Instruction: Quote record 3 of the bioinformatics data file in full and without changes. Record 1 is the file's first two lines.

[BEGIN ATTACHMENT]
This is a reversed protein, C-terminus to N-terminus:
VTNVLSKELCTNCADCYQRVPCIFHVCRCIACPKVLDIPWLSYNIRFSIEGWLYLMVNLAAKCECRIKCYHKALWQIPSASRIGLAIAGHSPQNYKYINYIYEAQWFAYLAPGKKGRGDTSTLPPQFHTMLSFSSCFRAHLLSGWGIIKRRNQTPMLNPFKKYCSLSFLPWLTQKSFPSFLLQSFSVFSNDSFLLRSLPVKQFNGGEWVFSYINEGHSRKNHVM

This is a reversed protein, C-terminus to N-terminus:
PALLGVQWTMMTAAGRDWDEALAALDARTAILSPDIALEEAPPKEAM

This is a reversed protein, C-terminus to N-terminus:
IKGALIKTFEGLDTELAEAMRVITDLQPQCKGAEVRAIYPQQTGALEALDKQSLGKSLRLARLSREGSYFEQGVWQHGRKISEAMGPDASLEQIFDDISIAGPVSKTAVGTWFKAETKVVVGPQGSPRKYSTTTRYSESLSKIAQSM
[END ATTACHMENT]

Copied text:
This is a reversed protein, C-terminus to N-terminus:
IKGALIKTFEGLDTELAEAMRVITDLQPQCKGAEVRAIYPQQTGALEALDKQSLGKSLRLARLSREGSYFEQGVWQHGRKISEAMGPDASLEQIFDDISIAGPVSKTAVGTWFKAETKVVVGPQGSPRKYSTTTRYSESLSKIAQSM